TWO NEW DISCS of Faure''s orchestral works have just appeared, not unexpectedly duplicating most of each other's program. Neville Marriner conducts the Academy of St. Martin-in-the-Fields on a digitally recorded Argo disc (ZRDL 1003; cassette KZRDC 1003), and Armin Jordan conducts the Lausanne Chamber Orchestra on an Erato import from RCA (STU 71495)

Both collections include the enchanting "Pelle'as et Me'lisande" Suite, Op. 80, the later "Masques et bergamasques," Op. 112, and the familiar Pavane, Op. 50. Marriner uses the chorus in the Pavane; Jordan does not. The Argo program is filled out with the Fantaisie for flute, Op. 79, in Louis Aubert's orchestral version, with William Bennett as soloist, while Jordan offers a more familiar concert work, the Op. 19 Ballade, with pianist Jean Hubeau.

Both assortments look good on paper, and both are enjoyable in their own right, but neither is as satisfying as one might have hoped. Marriner, as always, gets lovely playing from the Academy, but there is little character in these performances. "Masques et bergamasques" and the Fantaisie come off best, but the latter is hardly consequential, and surely what everyone wants most in this context is the "Pelle'as" music, which is distressingly bland here.

Jordan has a better sense of mood and texture in the "Pelle'as" material, and a more aptly expansive feeling for the Pavane, but neither is in any sense a memorable performance. The best part of this package is the Ballade, and that work, too, is more persuasive in other recordings.

There are fewer recordings of the "Pelle'as" suite now than one might have thought. The most successful, I think, are the two conducted by Serge Baudo, both of which happen to be on low-priced labels. On Seraphim S-60273 Baudo conducts the Orchestre de Paris in "P & M," "Masques et bergamasques" and, sandwiched between them, the Rabaud-orchestrated "Dolly" Suite. On Nonesuch H-71178 he conducts the Conservatoire Orchestra, in just "P & M" and the Ballade, with Vasso Devetzi as soloist. I prefer the Nonesuch "P & M" for its slightly greater sense of intimacy (lovely cello solos in the Sicilienne), but either of these would do nicely.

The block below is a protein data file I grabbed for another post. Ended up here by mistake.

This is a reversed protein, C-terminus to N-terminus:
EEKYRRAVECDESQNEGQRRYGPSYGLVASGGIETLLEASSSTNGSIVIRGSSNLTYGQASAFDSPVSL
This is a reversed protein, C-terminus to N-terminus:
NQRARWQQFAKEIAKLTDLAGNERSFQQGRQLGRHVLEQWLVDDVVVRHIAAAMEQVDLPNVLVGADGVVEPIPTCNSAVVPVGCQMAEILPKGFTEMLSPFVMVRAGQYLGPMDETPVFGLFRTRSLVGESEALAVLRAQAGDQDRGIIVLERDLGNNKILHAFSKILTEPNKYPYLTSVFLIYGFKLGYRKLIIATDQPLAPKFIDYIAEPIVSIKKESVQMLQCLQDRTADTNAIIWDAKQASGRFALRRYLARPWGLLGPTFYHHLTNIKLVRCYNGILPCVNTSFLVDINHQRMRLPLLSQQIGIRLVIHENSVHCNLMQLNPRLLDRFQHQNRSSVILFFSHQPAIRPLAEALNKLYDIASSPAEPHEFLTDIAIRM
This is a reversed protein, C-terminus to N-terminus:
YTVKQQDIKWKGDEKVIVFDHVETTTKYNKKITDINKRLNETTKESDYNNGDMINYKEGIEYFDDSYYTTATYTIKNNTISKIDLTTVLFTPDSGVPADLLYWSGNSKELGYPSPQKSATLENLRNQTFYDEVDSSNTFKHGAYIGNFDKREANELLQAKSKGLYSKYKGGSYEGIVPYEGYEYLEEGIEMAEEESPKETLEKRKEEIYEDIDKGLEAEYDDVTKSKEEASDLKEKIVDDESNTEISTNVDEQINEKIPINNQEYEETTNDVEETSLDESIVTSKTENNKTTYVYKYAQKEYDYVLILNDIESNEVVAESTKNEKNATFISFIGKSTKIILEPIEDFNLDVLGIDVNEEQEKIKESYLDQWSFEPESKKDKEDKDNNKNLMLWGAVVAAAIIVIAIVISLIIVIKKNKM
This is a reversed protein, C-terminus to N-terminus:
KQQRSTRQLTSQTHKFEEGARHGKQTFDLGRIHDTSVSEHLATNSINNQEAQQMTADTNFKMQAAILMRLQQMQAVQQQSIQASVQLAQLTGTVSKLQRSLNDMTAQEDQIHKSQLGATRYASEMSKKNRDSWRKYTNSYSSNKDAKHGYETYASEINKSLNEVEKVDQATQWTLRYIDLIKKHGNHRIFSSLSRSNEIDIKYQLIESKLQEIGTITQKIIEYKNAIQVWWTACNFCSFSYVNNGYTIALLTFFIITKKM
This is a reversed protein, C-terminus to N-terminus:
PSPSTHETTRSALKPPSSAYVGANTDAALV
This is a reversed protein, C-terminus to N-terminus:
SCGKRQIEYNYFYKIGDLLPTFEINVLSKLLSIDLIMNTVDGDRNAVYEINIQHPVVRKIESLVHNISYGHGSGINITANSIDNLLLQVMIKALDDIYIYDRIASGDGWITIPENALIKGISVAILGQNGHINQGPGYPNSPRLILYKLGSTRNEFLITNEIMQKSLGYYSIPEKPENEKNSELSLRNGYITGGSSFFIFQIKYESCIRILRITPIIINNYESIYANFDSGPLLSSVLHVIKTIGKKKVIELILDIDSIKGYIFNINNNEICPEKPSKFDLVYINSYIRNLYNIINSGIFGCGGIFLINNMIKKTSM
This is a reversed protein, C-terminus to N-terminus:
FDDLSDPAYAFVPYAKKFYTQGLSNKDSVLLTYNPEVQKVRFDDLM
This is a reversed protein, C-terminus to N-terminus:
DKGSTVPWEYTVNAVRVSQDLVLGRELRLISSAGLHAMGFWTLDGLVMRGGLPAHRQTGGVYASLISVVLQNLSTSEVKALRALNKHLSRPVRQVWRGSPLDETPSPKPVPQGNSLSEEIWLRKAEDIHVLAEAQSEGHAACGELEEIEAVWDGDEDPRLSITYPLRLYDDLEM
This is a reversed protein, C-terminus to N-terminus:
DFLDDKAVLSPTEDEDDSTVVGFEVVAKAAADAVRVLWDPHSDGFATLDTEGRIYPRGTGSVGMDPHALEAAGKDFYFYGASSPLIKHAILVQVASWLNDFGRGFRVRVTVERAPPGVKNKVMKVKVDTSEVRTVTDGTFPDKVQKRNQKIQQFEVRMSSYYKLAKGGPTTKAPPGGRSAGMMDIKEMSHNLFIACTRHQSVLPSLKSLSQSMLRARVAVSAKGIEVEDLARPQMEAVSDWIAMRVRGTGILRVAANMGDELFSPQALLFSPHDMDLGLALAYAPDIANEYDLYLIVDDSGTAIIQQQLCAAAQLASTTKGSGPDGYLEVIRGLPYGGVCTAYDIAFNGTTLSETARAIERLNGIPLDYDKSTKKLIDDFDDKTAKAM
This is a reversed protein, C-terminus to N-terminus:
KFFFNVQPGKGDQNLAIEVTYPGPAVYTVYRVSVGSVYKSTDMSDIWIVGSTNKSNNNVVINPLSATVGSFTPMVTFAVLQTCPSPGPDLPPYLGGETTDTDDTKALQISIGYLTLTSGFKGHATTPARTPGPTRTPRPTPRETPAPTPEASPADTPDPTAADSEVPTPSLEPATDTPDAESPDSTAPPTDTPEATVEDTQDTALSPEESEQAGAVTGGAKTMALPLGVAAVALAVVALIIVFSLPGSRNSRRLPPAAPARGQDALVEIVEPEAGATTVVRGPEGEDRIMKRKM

(The choral version of the Pavane is more fetching as performed under Andrew Davis on CBS M-35153, with Faure''s Requiem. CBS errs, by the way, in listing this as the "Original Version" of the Pavane: Faure' added the optional choral part several years after he composed the purely orchestral version, which may be enjoyed in several attractive recordings, my own favorites being those conducted by Beecham on Seraphim S-60134 and Slatkin on Telarc DG-10059. Beecham's magical performance of the "Dolly" Suite is on Seraphim S-60084. James Galway has recorded the Fantaisie, with his own orchestration of the accompaniment, with Charles Dutoit conducting, in an interesting collection of French pieces for flute and orchestra on RCA ARL1-3777.)

Marriner and the Academy are altogether more successful in their recent Philips digital recording of Mozart German Dances and marches (6514.207; cassette 7337.207). Their similar collection of Beethoven dances (9500.567) turned out to be fussy, self-conscious and anything but ingratiating; the Mozart package, though, is clearly one of the finest things of its kind from any source. Here the performers seem thoroughly identified with their material, and the playing exudes a heady spontaneity as well as the customary polish.

Five full sets of German Dances are included: the six big and brilliant ones of K. 509, six more in K. 571, the three of K. 605 (the last of these being "The Sleigh Ride"), the six of K. 600, and the four of K. 602 (in which the delightful hurdy-gurdy part fully justifies the solo credit for Francis Baines). The three marches are K. 189 and the two of K. 335. No matter how many of these pieces you may have in your collection already, this assortment is too delicious to pass up. In a word, irresistible.